If the court does make a temporary Parenting Order, you’ll need to apply for a full Parenting Order under the Care of Children Act as soon as possible. See the chapter “Parents, guardians and caregivers”.

Can a respondent have contact with the children?

Family Violence Act 2018, ss 90–96

Because of the non-contact conditions in a Protection Order, the respondent usually can’t have any contact with children who usually or regularly live with you, the applicant. This means that if you and the respondent are co-parents, usually you’ll have sole day-to-day care of the children, and the respondent can’t have contact with them for as long as the Protection Order is in force.

However, the respondent can have contact with the children if:

  • you’ve agreed to the respondent living with you and the children, or
  • contact is allowed under a Parenting Order or other court order, or under a written parenting agreement between you and the respondent.

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Family violence and elder abuse

Where to go for more support

Community Law


Your local Community Law Centre can provide free initial legal advice and information.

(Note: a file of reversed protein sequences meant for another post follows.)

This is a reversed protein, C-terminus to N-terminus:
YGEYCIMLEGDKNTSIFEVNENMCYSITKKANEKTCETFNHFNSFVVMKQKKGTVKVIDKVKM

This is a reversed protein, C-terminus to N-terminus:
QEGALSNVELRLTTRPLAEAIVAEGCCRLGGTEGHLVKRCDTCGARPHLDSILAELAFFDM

Age Concern


Age Concern provides a range of resources on aspects of life for older people including elder abuse.

Phone: (04) 801 9338 or 0800 65 2 105
Email: national.office@ageconcern.org.nz

Elder Abuse Response Service (EARS)

Helpline: 0800 32 668 65

With this confidential 24-hour, free-phone helpline, registered nurses will listen and provide information and support about elder abuse – whether the caller is calling on their own behalf or is concerned about a friend or family member. Callers will then be referred to local elder abuse services to get the help they need.

Family Court


This Family Court webpage provides pamphlets and other information giving an overview of how family violence is dealt with in the courts and how Protection Orders can help keep people safe from family violence. The website also provides information on responding to a Protection Order application.